Consumer Protection During Crisis

Wellness and COVID-19This time of confusion and chaos is a great opportunity for scammers. They take advantage of our fear and vulnerability and strike through our inboxes, phones, mail and social media.

Your Best Tool:

You are your best advocate to figure out how to weather this storm. Don’t wait for what you need, ask.

We will get through this crisis together. We will emerge as better versions of ourselves. We will  build new, New Normals.

How Scammers Seek Targets:

Email Inbox

Fake links: don’t click on them. Check suspicious email addresses and subject lines. If someone you know sends you a link, call them before opening it. Scammers can phish (use people’s email addresses without them actually knowing it) and send links that contain malware and computer viruses.

Fake charities: if you get email from a charity, check it out on a reputable charity rating website.

Fake products: scammers send ads for fake products that they claim “cure” or “prevent” infections from the coronavirus. Don’t click on those links or attempt to buy the products. Check the CDC website  for information about actual drugs approved.


Scammers call or send text messages to get you to give them your social security number, bank account numbers or other personal information they can use or sell.

If you answer the phone, don’t argue with scammers. They want to keep you talking so they can con you into believing they are honestly trying to help you.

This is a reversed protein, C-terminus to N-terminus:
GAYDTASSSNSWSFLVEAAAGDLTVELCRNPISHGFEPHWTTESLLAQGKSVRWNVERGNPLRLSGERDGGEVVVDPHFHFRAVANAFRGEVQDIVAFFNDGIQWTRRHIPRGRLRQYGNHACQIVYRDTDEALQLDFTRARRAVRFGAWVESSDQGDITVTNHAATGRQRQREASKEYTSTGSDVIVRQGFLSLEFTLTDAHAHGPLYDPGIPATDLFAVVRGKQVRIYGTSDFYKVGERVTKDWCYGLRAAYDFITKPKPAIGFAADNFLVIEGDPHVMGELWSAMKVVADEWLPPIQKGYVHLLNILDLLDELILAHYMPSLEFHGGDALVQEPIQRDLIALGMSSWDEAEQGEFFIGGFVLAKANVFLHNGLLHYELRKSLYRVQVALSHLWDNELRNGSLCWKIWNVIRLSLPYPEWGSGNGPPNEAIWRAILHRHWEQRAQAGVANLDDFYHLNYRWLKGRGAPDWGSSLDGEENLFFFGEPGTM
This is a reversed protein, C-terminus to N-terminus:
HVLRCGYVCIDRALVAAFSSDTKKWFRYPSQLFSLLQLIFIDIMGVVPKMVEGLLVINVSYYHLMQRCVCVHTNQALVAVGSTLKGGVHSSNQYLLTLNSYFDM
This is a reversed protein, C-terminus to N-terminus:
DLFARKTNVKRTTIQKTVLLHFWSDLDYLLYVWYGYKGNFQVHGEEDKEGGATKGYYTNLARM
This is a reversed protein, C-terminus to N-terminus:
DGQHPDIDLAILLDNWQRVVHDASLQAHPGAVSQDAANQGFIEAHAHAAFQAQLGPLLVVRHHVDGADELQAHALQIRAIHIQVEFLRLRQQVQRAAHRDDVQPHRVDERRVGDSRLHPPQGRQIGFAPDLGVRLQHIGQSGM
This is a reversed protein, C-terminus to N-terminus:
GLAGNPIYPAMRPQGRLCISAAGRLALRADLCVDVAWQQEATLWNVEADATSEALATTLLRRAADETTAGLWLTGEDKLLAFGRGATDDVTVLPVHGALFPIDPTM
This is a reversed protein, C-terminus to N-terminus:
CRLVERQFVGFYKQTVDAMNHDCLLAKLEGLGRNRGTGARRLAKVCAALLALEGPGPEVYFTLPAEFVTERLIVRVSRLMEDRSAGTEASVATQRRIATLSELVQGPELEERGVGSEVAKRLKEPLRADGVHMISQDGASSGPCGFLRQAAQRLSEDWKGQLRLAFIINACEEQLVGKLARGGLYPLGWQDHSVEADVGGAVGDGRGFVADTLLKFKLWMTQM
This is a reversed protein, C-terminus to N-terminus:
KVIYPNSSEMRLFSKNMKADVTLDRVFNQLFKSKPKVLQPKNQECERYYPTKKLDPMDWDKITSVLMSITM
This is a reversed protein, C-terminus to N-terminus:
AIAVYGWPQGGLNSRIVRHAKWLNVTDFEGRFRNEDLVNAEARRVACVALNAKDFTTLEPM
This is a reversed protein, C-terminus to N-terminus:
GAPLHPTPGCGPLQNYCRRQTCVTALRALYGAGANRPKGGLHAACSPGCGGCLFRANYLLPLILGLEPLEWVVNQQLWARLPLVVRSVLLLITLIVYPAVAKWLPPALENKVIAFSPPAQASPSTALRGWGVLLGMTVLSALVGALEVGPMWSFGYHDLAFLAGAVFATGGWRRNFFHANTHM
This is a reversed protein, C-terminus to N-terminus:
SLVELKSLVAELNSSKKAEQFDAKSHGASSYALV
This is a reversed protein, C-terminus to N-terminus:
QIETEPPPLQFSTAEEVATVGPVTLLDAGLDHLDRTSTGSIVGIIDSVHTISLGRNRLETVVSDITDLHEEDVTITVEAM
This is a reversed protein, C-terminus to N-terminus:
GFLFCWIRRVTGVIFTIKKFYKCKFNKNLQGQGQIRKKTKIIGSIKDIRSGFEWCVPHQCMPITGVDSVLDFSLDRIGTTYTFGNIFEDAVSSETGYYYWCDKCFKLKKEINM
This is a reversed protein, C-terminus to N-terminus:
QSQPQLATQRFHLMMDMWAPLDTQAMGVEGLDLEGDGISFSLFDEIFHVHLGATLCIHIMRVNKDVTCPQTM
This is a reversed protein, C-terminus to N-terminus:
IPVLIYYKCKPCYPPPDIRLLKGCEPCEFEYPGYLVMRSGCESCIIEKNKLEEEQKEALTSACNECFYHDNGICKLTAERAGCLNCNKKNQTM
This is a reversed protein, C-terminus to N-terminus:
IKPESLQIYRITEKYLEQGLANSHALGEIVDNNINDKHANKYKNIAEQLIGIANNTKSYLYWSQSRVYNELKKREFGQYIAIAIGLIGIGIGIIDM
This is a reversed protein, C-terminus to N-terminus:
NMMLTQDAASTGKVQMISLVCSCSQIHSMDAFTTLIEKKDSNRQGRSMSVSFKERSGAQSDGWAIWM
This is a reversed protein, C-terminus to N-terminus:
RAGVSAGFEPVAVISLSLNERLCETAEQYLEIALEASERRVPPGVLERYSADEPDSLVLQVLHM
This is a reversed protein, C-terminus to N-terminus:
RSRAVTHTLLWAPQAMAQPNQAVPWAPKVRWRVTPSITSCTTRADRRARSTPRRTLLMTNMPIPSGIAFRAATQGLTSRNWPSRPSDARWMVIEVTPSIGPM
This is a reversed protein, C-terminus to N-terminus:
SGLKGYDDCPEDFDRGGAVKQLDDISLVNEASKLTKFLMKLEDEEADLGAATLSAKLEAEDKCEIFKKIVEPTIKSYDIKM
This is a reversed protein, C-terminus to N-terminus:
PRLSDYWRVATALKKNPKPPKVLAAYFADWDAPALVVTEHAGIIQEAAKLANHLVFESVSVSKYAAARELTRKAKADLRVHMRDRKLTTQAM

Hang up without apologizing or explaining your rights. When they call back, don’t answer. When they leave a message, ignore it.

People in my workshops say “Oh, I can’t hang up. I don’t want to be rude.”

That’s what scammers are hoping for! Polite people are easy marks.

Is saying NO hard for you? Practice when you go through your email inbox and say “NO!” before deleting spam or unwanted email. Need to release stress?  Say “Heck NO!” or stronger.


Junk mail is common, especially in times of crisis. Toss it.

For your research: Consumer Protection Bureau FBI  US Postal Inspector Services  www.uspis.govCheck the website for your state attorney general. See also consumer protection areas on websites for your local news stations.

Fake Flyers

Fake flyers are being posted to incite fear. Ignore them.

Social Media

Remember that your posts are out of your control. Even if your settings are “my friends only,” others could see your posts. Keep your posts free of personal information or details that may be used to harm you.

Beware of fake friends who are actually scammers. There are tricks to spotting them available on consumer protection websites.

Before donating money through social media, check out the process of donating and the destination.

In Person

If a stranger walks up to you when you’re out in public, step back! You need to protect yourself and your family. Social distancing is key to preventing the spread of the virus.

Knowledge is Power:

Just getting through your days in this new normal isn’t enough to take care of yourself and be well. Connecting with your feelings will give you a sense of yourself in this moment.

Knowing that you are sad, angry, scared, numb or overwhelmed is the first step in acknowledging grief.

When you recognize grief and befriend it, you build personal power. Know the five stages - denial, anger, bargaining, sadness, and acceptance - and make grief part of your new reality. Gather tools to manage it. Square breathing is my go-to tool when I’m in Grief’s flow.

Prior Grief:

If you suffered a loss or received a diagnosis prior to the COVID-19 outbreak, in-person support may not be safe. Receiving comfort from a distance may not provide the same sense of connection you need. Feelings of isolation may intensify your grief.

You are in a really hard situation and the best thing you can do is to ask for help. As you ask for help, identify unusually creative people who are motivated to help you. In times of crisis, some people step up and help in unusual ways. You don’t know what’s possible until you ask.